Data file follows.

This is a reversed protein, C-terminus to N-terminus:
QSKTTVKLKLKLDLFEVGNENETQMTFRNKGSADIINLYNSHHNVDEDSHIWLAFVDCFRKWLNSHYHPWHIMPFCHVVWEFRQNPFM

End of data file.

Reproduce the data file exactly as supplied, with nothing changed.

This is a reversed protein, C-terminus to N-terminus:
QSKTTVKLKLKLDLFEVGNENETQMTFRNKGSADIINLYNSHHNVDEDSHIWLAFVDCFRKWLNSHYHPWHIMPFCHVVWEFRQNPFM